SOUTH BRISTOL — It’s hard to believe, but sometimes things change for the better. The DaPonte String Quartet’s 14th annual benefit concert for the Old Walpole Meeting House on Sunday had the usual full house, the candle-lit Colonial surroundings, the uncomfortable box pews and the intimate, crystal-clear acoustics of former years, but the performances of three familiar works were even better than usual.

I was particularly impressed by the second work on the program, the Ravel Quartet in F Major. I had heard the DaPonte play this inimitable piece several times before, but this was the best rendition by far, as meticulous as the composer himself yet seeming as free as an Impressionist painting, in which structure is also well-hidden.

In a hall where one can hear the rosin jump off a bow, Ravel’s accomplishments in texture became even more impressive, his influences – including Cesar Franck, Debussy, gamelan music and Spanish dance – even more clear, and his transformation of them even more miraculous.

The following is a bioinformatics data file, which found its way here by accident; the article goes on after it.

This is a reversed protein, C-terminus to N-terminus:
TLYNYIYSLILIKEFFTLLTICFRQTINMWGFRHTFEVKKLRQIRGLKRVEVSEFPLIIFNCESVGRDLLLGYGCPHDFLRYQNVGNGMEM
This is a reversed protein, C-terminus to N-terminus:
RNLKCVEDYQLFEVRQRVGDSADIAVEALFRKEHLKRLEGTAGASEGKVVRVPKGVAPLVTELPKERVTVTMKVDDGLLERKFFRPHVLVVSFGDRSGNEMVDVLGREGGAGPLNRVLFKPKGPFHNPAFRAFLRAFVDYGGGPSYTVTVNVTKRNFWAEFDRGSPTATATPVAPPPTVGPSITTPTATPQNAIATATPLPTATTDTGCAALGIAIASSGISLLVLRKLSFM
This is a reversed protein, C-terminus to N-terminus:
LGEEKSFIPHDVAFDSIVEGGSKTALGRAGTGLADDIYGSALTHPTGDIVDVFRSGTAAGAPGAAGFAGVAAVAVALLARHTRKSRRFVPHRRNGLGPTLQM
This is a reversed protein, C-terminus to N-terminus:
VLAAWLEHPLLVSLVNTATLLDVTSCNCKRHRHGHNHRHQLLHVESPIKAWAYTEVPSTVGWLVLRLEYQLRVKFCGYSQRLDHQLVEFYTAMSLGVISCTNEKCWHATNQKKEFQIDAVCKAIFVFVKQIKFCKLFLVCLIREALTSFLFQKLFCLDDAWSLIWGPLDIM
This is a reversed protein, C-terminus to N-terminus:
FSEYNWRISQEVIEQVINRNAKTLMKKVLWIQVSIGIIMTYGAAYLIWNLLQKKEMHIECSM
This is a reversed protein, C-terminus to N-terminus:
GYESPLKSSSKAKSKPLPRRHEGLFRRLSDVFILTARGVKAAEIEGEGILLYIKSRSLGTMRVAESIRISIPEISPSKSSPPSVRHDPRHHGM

Like the composer, the quartet took the time to make everything right. The long retuning after the “Assez vif” pizzicato workout was not only necessary but also served as a welcome interlude between sharply contrasting moods.

The quartet, Ravel’s sole attempt at the genre, may have been written as a “student” exercise, but it reveals the composer fully formed and near the height of his powers.

The program began with one of Haydn’s most delightful confections, the String Quartet Opus 33, No. 3. It is nicknamed “Bird” for good reason. Without any direct imitation of birdsong – at least of any specific ones that I could name – its inspiration through all four movements seems derived almost entirely from that source and from the musical imitation of bird-like action. Grace notes and trills abounded, and the final presto was rapid and precise.

The greatest crowd-pleaser of all was the final String Quartet in F Major, Op. 96 (“American”) by Dvorak, which today seems the epitome, without any reason at all except the pentatonic scale, of American Indian music. Like the audience, who gave it a standing ovation, the quartet didn’t take the pastiche too seriously, but simply enjoyed the uninterrupted flow of melody and barn-dance images.


Christopher Hyde’s Classical Beat column appears in the Maine Sunday Telegram. He can be reached at: [email protected]